October 2017—Our 45th Anniversary!
Hermitage is one of those few places that hold mythical status in every French person’s wine imagination. While most of France has never had the opportunity to taste Romanée-Conti, or Château Petrus, or a wine from the hill of Hermitage, almost everyone seems to know these three places and hold them as the nec plus ultra for Burgundy, Bordeaux, and the Rhône, respectively. Adding to the celebrity of Hermitage is the north–south highway that descends from Paris to Marseille, cuts just below the slope, and serves as a sort of marker for vacation goers driving south to Provence that they’ve arrived in the hallowed Le Sud. I don’t have leads for you to score any Romanée-Conti or Petrus, but you do have this rare chance to get your hands on some Hermitage. I’ve never met anyone as obsessive and encyclopedic about this slope as Louis Barruol, born in Gigondas but with his heart in Hermitage. Memories of the great Hermitage producers and wines of yesteryear drive him to work tirelessly to recreate the magic only this terroir can produce. This cuvée, from the celebrated La Pierrelle parcel at the top of the hill, is intense, intriguing, rustic, and grand, with an utterly unique and long finish that Barruol describes as “crushed rock and cold ash.”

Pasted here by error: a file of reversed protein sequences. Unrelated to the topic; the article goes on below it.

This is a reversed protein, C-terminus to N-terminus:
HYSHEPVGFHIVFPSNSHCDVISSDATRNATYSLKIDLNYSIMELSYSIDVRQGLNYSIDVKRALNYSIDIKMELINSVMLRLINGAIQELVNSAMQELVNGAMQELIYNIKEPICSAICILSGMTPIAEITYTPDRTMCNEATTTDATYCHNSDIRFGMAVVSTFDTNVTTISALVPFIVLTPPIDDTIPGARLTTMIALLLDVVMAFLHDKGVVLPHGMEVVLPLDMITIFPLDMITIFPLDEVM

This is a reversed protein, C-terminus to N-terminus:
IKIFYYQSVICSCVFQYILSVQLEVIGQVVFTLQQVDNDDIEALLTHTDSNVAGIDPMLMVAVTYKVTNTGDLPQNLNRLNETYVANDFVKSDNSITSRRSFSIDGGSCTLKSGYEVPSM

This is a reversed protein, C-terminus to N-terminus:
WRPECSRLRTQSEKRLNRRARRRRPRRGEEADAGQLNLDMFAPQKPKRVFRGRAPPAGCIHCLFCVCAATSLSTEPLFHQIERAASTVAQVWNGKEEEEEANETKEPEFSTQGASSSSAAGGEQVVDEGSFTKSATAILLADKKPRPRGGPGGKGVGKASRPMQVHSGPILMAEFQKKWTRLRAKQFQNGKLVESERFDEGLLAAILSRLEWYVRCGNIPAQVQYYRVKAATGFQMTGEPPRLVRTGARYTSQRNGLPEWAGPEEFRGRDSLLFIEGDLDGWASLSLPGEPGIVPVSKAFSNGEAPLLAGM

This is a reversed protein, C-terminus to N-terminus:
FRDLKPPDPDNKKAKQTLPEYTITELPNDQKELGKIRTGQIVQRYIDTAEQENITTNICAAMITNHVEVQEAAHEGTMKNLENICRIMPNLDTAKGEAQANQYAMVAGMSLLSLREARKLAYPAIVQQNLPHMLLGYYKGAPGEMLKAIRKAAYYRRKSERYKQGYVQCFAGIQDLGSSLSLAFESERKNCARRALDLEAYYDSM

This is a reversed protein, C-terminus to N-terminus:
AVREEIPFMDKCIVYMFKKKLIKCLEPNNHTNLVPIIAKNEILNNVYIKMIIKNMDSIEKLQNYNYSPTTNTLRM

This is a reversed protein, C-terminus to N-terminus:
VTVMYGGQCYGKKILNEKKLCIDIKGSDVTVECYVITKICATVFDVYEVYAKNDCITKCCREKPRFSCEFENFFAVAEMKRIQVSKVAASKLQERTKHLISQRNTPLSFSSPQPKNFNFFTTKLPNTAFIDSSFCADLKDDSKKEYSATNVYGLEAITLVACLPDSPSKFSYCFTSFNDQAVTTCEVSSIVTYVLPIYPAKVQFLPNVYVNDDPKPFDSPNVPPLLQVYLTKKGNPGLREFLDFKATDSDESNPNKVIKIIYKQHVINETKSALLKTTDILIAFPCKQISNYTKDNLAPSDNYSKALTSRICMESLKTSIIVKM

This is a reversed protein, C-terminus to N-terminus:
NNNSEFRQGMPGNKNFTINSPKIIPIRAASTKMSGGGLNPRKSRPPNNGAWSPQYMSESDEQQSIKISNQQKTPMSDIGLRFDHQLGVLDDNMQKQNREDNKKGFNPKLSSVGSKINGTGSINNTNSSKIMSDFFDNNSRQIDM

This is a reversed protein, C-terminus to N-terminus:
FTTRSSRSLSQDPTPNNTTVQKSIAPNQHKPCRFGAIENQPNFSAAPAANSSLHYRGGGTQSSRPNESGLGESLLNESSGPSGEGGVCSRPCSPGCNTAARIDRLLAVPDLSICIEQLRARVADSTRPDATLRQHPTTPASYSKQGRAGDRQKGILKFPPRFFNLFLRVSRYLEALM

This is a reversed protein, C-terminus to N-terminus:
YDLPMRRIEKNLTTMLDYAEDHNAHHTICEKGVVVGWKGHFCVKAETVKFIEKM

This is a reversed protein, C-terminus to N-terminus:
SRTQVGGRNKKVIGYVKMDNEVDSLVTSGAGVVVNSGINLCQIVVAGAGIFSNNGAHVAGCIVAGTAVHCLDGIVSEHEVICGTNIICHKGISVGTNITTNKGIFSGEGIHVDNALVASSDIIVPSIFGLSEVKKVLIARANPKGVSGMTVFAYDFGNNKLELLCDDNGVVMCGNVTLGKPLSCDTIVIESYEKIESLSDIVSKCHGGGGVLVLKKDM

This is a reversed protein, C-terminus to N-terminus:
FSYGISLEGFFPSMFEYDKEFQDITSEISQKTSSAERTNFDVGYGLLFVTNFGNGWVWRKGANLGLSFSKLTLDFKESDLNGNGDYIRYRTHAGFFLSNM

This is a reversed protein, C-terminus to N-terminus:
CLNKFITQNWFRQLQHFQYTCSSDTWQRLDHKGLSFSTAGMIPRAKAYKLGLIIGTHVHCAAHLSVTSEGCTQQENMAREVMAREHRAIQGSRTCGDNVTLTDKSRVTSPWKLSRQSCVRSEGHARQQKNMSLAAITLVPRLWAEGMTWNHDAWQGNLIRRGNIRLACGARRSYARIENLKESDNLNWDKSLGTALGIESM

For those yet uninitiated to the pleasure of Hermitage, or those familiar with the Greats, none will be disappointed by this classic. –Chris Santini
|Producer:||Barruol / Lynch|
|Vineyard:||30 - 50 years|
|Aging:||Aged on average for 15 months in barrel, no new barrels - barrels are 1 or 2 years old|
Every three or four months I would send my clients a cheaply made list of my inventory, but it began to dawn on me that business did not pick up afterwards. It occurred to me that my clientele might not know what Château Grillet is, either. One month in 1974 I had an especially esoteric collection of wines arriving, so I decided to put a short explanation about each wine into my price list, to try and let my clients know what to expect when they uncorked a bottle. The day after I mailed that brochure, people showed up at the shop, and that is how these little propaganda pieces for fine wine were born.—Kermit Lynch